Sunday, September 9, 2012

Jeffersonian Wisdom on Debt

    I am not among those who fear the people. They, and not the rich, are our dependence for continued freedom. And to preserve their independence, we must not let our rulers load us with perpetual debt. We must make our election between economy and liberty, or profusion and servitude. If we run into such debts, as that we must be taxed in our meat and in our drink, in our necessaries and our comforts, in our labors and our amusements, for our callings and our creeds, as the people of England are, our people, like them, must come to labor sixteen hours in the twenty-four, give the earnings of fifteen of these to the government for their debts and daily expenses; and the sixteenth being insufficient to afford us bread, we must live, as they now do, on oatmeal and potatoes; have no time to think, no means of calling the mismanagers to account; but be glad to obtain subsistence by hiring ourselves to rivet their chains on the necks of our fellow-sufferers. Our landholders, too, like theirs, retaining indeed the title and stewardship of estates called theirs, but held really in trust for the treasury, must wander, like theirs, in foreign countries, and be contented with penury, obscurity, exile, and the glory of the nation. This example reads to us the salutary lesson, that private fortunes are destroyed by public as well as by private extravagance. And this is the tendency of all human governments. A departure from principle in one instance becomes a precedent for a second; that second for a third; and so on, till the bulk of the society is reduced to be mere automatons of misery, and to have no sensibilities left but for sinning and suffering. Then begins, indeed, the bellum omnium in omnia, which some philosophers observing to be so general in this world, have mistaken it for the natural, instead of the abusive state of man. And the fore horse of this frightful team is public debt. Taxation follows that, and in its train wretchedness and oppression.
Quoted in Jefferson on Freedom: Wisdom, Advice, and Hints on Freedom, Democracy, and the American Way, a book I picked up for a couple of bucks at Ollie's Bargain Outlet.

(Too bad we chose Hamiltonian folly instead — Past & Present: Alexander Hamilton and the Start of the National Debt.)

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Blogger Mark in Spokane said...

Sigh. Why is it whenever people talk about debt and the Founding Fathers, they always besmirch Hamilton's full doctrine? He did not say national debt was a good thing -- he said that a national debt could be a national blessing "so long as it is not excessive." The qualifier is the key. The problem with national debt is when it become excessive, as ours has become over the last 50 years. As contained, prudent, manageable national debt -- the equivalent of having a credit card where you pay off the balance at the end of the month -- isn't a problem. It is in fact an excellent fiscal management tool, as Hamilton well knew. And Hamilton was right -- and history vindicates his actual doctrine.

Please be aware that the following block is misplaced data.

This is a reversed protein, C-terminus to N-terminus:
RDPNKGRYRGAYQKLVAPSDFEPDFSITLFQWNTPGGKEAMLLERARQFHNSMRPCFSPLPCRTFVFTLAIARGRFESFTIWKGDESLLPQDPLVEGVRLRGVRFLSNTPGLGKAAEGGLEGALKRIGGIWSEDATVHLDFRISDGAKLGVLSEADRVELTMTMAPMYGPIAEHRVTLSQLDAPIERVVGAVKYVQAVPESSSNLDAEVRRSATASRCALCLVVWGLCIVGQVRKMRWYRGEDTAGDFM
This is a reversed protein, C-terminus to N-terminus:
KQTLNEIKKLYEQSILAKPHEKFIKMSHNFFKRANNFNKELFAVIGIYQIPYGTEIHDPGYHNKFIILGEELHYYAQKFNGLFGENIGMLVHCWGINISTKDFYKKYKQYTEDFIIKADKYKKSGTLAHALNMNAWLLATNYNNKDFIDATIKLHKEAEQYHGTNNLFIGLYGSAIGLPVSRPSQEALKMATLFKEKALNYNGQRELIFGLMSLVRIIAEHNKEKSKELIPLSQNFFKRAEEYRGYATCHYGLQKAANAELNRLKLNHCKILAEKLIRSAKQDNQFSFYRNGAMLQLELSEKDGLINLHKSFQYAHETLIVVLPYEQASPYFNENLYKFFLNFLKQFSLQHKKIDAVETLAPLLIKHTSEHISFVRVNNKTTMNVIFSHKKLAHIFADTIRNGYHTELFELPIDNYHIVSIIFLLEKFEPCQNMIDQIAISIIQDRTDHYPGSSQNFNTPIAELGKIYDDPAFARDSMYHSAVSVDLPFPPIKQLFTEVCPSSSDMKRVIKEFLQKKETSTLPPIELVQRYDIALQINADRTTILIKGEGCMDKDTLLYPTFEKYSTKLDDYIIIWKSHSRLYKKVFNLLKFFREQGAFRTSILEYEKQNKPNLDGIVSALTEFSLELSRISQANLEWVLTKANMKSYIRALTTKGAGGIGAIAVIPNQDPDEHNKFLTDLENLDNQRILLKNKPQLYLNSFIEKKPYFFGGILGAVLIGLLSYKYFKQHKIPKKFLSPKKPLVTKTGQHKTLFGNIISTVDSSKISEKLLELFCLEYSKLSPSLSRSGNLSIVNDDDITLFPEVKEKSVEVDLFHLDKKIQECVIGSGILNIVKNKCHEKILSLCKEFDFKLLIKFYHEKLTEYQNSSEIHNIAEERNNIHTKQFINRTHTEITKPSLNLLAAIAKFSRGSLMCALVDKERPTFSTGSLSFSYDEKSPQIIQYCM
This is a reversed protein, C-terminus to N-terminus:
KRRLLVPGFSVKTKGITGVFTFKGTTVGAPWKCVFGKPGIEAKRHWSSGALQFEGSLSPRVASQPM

As for quoting Jefferson -- a man who immorally ran up debts he could not pay, who mortgaged human beings to pay for his own personal indulgences, who ripped children from the breasts of their mothers in order to gain more and more credit from the very banks he denounced in his lying political rhetoric -- I would rather live in the world as Hamilton actually hoped for it to be rather than the nightmare that Jefferson worked to protect and extend.

September 10, 2012 at 1:03 AM  
Blogger Pints in NYC said...

Funny - I walked past Hamilton's grave this afternoon on my way to the subway after work. He is, appropriately, buried across from Wall Street.

Here's a random youtube of the site (I have no connection to these people).

September 10, 2012 at 8:54 PM  
Blogger Pints in NYC said...

BTW Mark - did you see HBO's series on John Adams? If so, what did you think of their presentation of Hamilton?

September 10, 2012 at 8:56 PM  
Blogger Mark in Spokane said...

I think there is plenty to criticize about Hamilton -- particularly his approach to dealing with Adams when Adams was president. Hamilton had served, essentially, as Washington's Prime Minister and he had difficulty stepping back from government when Adams became president. Adams' disdain for Hamilton didn't help things any. My complaint is when people unfairly criticize Hamilton by trying to foist upon him the sins of the modern period. Hamilton, if he were with us, would fit well into the paleo-conservative consensus on most issues -- he and Pat Buchanan would get along quite well on policy issues.

September 10, 2012 at 11:26 PM  

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